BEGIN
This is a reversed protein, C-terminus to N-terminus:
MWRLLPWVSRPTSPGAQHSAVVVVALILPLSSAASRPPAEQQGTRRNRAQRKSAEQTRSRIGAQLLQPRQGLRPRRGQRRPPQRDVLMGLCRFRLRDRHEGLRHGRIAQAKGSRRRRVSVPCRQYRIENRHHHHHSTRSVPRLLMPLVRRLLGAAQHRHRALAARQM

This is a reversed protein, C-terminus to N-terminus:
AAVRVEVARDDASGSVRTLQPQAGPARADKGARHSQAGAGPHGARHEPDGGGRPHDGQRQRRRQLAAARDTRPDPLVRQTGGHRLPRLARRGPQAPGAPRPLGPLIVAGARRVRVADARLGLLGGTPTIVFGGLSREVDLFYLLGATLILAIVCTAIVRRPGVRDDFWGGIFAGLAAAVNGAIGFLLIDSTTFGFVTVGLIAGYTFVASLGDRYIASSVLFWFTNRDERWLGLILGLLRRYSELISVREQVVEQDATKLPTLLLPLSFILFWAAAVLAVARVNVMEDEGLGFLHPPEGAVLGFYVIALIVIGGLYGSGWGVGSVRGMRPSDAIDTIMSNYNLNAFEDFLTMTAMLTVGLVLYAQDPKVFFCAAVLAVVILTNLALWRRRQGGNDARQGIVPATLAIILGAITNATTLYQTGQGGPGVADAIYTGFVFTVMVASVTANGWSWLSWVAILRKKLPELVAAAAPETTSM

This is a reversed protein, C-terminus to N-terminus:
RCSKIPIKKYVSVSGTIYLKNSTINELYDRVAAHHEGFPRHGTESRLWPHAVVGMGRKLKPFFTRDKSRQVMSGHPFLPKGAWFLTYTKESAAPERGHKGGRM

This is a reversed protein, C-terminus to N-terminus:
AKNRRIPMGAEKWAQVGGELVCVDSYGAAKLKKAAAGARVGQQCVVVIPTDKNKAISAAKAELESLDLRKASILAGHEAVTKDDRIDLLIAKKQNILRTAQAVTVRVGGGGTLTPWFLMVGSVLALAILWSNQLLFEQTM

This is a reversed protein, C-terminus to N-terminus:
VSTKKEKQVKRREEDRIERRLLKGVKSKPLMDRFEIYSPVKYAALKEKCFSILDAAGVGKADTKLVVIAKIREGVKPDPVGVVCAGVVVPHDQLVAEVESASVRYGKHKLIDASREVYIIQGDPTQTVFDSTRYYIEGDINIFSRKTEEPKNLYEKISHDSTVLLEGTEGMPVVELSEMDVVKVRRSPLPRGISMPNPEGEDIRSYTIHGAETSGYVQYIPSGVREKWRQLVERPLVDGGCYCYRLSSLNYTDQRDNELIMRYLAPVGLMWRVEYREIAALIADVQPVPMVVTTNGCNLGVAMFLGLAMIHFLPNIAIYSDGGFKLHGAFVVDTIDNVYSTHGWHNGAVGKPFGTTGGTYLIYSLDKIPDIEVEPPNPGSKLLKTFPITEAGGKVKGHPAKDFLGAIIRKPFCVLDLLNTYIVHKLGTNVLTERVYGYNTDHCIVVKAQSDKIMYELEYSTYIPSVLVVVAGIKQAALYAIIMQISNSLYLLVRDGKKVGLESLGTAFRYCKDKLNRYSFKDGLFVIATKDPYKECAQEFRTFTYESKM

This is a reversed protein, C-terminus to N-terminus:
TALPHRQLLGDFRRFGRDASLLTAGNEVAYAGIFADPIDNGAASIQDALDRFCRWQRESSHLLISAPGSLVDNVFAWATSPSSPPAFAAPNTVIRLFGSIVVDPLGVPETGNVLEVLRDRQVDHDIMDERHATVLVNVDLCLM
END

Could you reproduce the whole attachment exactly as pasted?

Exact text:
This is a reversed protein, C-terminus to N-terminus:
MWRLLPWVSRPTSPGAQHSAVVVVALILPLSSAASRPPAEQQGTRRNRAQRKSAEQTRSRIGAQLLQPRQGLRPRRGQRRPPQRDVLMGLCRFRLRDRHEGLRHGRIAQAKGSRRRRVSVPCRQYRIENRHHHHHSTRSVPRLLMPLVRRLLGAAQHRHRALAARQM

This is a reversed protein, C-terminus to N-terminus:
AAVRVEVARDDASGSVRTLQPQAGPARADKGARHSQAGAGPHGARHEPDGGGRPHDGQRQRRRQLAAARDTRPDPLVRQTGGHRLPRLARRGPQAPGAPRPLGPLIVAGARRVRVADARLGLLGGTPTIVFGGLSREVDLFYLLGATLILAIVCTAIVRRPGVRDDFWGGIFAGLAAAVNGAIGFLLIDSTTFGFVTVGLIAGYTFVASLGDRYIASSVLFWFTNRDERWLGLILGLLRRYSELISVREQVVEQDATKLPTLLLPLSFILFWAAAVLAVARVNVMEDEGLGFLHPPEGAVLGFYVIALIVIGGLYGSGWGVGSVRGMRPSDAIDTIMSNYNLNAFEDFLTMTAMLTVGLVLYAQDPKVFFCAAVLAVVILTNLALWRRRQGGNDARQGIVPATLAIILGAITNATTLYQTGQGGPGVADAIYTGFVFTVMVASVTANGWSWLSWVAILRKKLPELVAAAAPETTSM

This is a reversed protein, C-terminus to N-terminus:
RCSKIPIKKYVSVSGTIYLKNSTINELYDRVAAHHEGFPRHGTESRLWPHAVVGMGRKLKPFFTRDKSRQVMSGHPFLPKGAWFLTYTKESAAPERGHKGGRM

This is a reversed protein, C-terminus to N-terminus:
AKNRRIPMGAEKWAQVGGELVCVDSYGAAKLKKAAAGARVGQQCVVVIPTDKNKAISAAKAELESLDLRKASILAGHEAVTKDDRIDLLIAKKQNILRTAQAVTVRVGGGGTLTPWFLMVGSVLALAILWSNQLLFEQTM

This is a reversed protein, C-terminus to N-terminus:
VSTKKEKQVKRREEDRIERRLLKGVKSKPLMDRFEIYSPVKYAALKEKCFSILDAAGVGKADTKLVVIAKIREGVKPDPVGVVCAGVVVPHDQLVAEVESASVRYGKHKLIDASREVYIIQGDPTQTVFDSTRYYIEGDINIFSRKTEEPKNLYEKISHDSTVLLEGTEGMPVVELSEMDVVKVRRSPLPRGISMPNPEGEDIRSYTIHGAETSGYVQYIPSGVREKWRQLVERPLVDGGCYCYRLSSLNYTDQRDNELIMRYLAPVGLMWRVEYREIAALIADVQPVPMVVTTNGCNLGVAMFLGLAMIHFLPNIAIYSDGGFKLHGAFVVDTIDNVYSTHGWHNGAVGKPFGTTGGTYLIYSLDKIPDIEVEPPNPGSKLLKTFPITEAGGKVKGHPAKDFLGAIIRKPFCVLDLLNTYIVHKLGTNVLTERVYGYNTDHCIVVKAQSDKIMYELEYSTYIPSVLVVVAGIKQAALYAIIMQISNSLYLLVRDGKKVGLESLGTAFRYCKDKLNRYSFKDGLFVIATKDPYKECAQEFRTFTYESKM

This is a reversed protein, C-terminus to N-terminus:
TALPHRQLLGDFRRFGRDASLLTAGNEVAYAGIFADPIDNGAASIQDALDRFCRWQRESSHLLISAPGSLVDNVFAWATSPSSPPAFAAPNTVIRLFGSIVVDPLGVPETGNVLEVLRDRQVDHDIMDERHATVLVNVDLCLM